“There’s a Reason Not to Worry”
Pentecost 12 (Proper 14), August 7, 2016
There’s a Reason Not to Worry
Text: Luke 12:22–34 (35–40)
After hearing the Gospel lesson for today, you have probably guessed that today we are going to talk about being worried. What do you worry about? The list could be endless, I suppose, and different for each one of us. Some worries likely to make the list might be health, money, kids, parents, job, our church. You might be worried about the price of oil and what that does to the economy (Chesapeake). You might be worried about the future of this country as you look at the presidential ballot and feel…mildly nauseous? You might be worried about terrorism and hooliganism, and wondering when and where the next shooting event will take place? (note I am not saying IF). On the lighter side, you might be worried about how the Sooners, Cowboys, Golden Hurricane, Jayhawks, Wildcats, Badgers, Hawkeyes, Longhorns, Packers, Bears, Broncos, Chiefs, Texans, Royals, Cubs, White Sox, Rangers are going to do this fall? Or maybe you are worried about the baggage retrieval system they’ve got at Heathrow?
Whatever it is that we are worried about, Jesus tells us “DON’T!” Jesus tells us not to be anxious about our life (vv 22–23), but. . .it’s not that simple is it?
In principle, we agree with Jesus that we shouldn’t worry. Jesus is not the only one who tells us this truth. People from every field of human care agree with him. Doctors tell us when we worry, our bodies react the same way as when we are attacked: fight or flight. But we are not being attacked. This means the stress hormones are still circulating in the blood stream. So doctors say over a prolonged period of time, raised levels of these chemicals can start to have a toxic effect on the glands, nervous system and the heart, eventually leading to heart attacks, increased risk of stroke and stomach ulcers.
Because your body has tensed ready to respond to the threat you are feeling, this muscle tension can turn into aches and pains causing headaches, back pain, weak legs and trembling. This tension can also affect your digestive system triggering bouts of constipation or diarrhea. (This sermon is starting to sound like a disclaimer on a prescription drug commercial, eh?) You may also become more prone to infections. It is widely accepted that stress and anxiety can lower your immune system, making you more susceptible to picking up colds or such. With excessive worry, our immune systems have little time to recover so you become even more tired and lethargic.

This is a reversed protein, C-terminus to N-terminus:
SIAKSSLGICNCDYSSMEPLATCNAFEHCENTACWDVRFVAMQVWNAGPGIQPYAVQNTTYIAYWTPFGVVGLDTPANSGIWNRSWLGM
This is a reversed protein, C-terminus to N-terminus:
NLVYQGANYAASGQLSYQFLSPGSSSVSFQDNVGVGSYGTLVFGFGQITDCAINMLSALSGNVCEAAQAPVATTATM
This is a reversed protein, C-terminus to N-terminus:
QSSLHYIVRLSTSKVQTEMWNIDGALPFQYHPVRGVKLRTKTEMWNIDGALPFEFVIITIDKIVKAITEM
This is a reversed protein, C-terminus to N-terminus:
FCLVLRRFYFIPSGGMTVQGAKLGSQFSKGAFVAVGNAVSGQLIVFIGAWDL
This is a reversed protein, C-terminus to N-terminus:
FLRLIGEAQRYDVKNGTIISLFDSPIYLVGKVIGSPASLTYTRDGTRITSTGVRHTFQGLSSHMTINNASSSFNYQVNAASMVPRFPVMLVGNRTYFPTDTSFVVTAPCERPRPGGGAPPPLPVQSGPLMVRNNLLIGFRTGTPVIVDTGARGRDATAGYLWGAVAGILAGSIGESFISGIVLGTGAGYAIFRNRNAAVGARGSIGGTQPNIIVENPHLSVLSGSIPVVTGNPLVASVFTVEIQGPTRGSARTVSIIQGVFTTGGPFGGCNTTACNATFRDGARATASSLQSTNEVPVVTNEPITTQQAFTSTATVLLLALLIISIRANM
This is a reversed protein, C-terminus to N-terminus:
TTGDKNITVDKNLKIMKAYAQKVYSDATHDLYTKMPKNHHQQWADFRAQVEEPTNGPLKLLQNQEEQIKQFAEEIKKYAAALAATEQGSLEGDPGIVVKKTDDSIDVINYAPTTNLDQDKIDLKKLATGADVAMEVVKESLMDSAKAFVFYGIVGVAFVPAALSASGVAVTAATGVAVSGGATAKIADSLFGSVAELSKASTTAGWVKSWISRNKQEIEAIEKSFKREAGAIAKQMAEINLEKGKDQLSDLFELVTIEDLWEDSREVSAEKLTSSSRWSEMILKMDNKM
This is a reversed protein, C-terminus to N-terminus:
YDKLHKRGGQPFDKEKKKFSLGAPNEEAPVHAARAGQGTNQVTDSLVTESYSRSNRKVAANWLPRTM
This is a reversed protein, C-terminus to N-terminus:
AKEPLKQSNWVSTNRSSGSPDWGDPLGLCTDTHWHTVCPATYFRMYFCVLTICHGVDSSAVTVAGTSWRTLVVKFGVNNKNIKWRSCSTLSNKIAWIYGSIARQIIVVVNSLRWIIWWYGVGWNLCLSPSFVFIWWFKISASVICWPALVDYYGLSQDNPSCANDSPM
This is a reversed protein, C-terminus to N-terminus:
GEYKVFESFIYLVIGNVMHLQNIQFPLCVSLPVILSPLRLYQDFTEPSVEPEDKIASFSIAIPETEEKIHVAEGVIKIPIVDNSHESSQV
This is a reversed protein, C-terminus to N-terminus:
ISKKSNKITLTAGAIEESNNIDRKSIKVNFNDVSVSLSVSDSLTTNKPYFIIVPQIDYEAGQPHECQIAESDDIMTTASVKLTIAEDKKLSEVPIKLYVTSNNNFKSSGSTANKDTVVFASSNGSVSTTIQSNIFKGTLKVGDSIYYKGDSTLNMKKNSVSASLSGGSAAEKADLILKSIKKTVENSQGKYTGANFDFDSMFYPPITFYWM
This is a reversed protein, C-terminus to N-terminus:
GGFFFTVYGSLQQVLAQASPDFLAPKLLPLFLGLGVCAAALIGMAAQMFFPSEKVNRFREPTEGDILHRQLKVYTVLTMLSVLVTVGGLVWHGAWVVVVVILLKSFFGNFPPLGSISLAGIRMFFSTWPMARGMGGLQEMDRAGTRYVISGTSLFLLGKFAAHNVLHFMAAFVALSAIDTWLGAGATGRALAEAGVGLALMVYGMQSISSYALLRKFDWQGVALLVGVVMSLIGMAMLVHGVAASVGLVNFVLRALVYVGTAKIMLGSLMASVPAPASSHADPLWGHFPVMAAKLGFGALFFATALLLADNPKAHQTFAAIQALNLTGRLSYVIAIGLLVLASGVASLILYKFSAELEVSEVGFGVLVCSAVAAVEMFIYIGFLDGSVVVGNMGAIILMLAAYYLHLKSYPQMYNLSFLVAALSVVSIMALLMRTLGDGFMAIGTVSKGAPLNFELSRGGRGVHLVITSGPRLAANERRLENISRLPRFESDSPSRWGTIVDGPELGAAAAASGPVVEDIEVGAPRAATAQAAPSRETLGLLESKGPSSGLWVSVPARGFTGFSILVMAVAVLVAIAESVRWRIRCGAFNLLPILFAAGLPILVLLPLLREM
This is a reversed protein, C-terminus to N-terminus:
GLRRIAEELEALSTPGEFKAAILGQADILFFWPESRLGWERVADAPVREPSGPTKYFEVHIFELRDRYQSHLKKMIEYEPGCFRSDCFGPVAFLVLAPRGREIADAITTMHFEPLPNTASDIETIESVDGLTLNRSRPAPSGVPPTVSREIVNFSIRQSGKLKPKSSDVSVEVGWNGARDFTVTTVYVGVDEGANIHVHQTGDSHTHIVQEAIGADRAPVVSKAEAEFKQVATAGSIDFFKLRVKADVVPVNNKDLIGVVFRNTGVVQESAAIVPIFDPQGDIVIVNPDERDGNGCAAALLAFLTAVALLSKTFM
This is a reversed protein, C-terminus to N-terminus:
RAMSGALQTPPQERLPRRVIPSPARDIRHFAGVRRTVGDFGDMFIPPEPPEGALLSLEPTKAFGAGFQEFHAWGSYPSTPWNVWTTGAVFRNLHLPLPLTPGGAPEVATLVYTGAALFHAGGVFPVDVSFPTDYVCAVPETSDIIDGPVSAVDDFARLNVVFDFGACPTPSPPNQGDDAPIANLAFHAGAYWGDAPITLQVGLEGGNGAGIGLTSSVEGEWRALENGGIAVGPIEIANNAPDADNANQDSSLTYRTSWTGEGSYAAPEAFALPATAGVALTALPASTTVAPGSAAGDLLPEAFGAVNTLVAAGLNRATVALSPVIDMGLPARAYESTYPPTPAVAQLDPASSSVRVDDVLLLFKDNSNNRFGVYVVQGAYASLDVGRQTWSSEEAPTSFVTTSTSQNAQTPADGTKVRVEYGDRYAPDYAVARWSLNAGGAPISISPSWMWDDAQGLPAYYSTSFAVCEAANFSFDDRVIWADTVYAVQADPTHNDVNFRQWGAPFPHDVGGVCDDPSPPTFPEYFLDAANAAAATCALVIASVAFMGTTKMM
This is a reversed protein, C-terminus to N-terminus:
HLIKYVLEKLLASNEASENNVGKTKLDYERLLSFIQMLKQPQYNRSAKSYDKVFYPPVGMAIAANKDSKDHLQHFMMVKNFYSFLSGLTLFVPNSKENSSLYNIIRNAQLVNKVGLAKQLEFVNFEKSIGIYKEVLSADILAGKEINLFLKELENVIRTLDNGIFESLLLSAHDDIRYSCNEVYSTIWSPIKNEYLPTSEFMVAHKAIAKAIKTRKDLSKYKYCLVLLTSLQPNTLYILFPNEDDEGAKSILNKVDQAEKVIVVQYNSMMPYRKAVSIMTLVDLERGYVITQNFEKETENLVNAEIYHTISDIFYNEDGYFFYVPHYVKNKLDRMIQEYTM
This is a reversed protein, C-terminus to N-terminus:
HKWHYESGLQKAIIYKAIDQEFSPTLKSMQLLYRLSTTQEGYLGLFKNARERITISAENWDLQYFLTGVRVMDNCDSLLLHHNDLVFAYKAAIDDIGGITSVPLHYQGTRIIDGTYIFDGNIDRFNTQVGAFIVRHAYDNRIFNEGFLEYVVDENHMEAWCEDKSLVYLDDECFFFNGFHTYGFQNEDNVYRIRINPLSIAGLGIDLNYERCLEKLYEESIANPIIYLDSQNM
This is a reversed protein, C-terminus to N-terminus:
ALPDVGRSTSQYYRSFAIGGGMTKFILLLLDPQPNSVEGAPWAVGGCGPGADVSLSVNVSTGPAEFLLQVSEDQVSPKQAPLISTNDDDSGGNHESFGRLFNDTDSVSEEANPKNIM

We know that worry is useless. Jesus said it, “And which of you by being anxious can add a single hour to his span of life?” (v 25). Does worry, tossing and turning, increase the price of a barrel of oil? No. Does worrying change the ballot for president this fall? No. Does worry abort the next terrorist attack? No. Worrying, fearing the worst, anxiety over the future, doesn’t help. In fact, it only makes things worse. Someone once said worrying is like sitting in a rocking chair, it gives you something to do but it doesn’t get you anywhere.
We also know, at some level, that worrying is a sin against the First Commandment (vv 29–30). When we worry, we are not trusting God above all things. In fact, ironically, our anxiety lifts us up to be in the place of God, as if we could control what will happen in our future. When we are worrying, we are saying God is not in charge and we think that if we give ourselves a nice big ulcer we can raise the price of oil, abort the next terrorist attack and get us a better candidate.
The Greek word here translated “worry” is translated in classical Greek (and the LXX) with the meaning “lifting yourself up”. This gives an insight into what worry really means. Worrying lifts us above God, in place of God, rather than taking our place under God’s generous hand; we are promoting ourselves to be our own gods when we think our provision of food and clothes and such is all up to us.
But knowing this, recognizing this, even confessing this (and it is a sin), does not stop us from worrying. We still do it. And I would wager many of the people in this room are doing it right now. Maybe you are worried this sermon is going to be extra long today…
There truly is no need to worry. God takes care of us. Jesus shows God’s care for everything, from the lesser to the greater (vv 24–28). Our Heavenly Father, His Father and our Father, provides for birds and flowers. You are of much more value than they. The point that Jesus is making today is that if God takes care of the lowly creatures, He will surely take care of the crown, the pinnacle, the masterpiece of His creation. Which is us.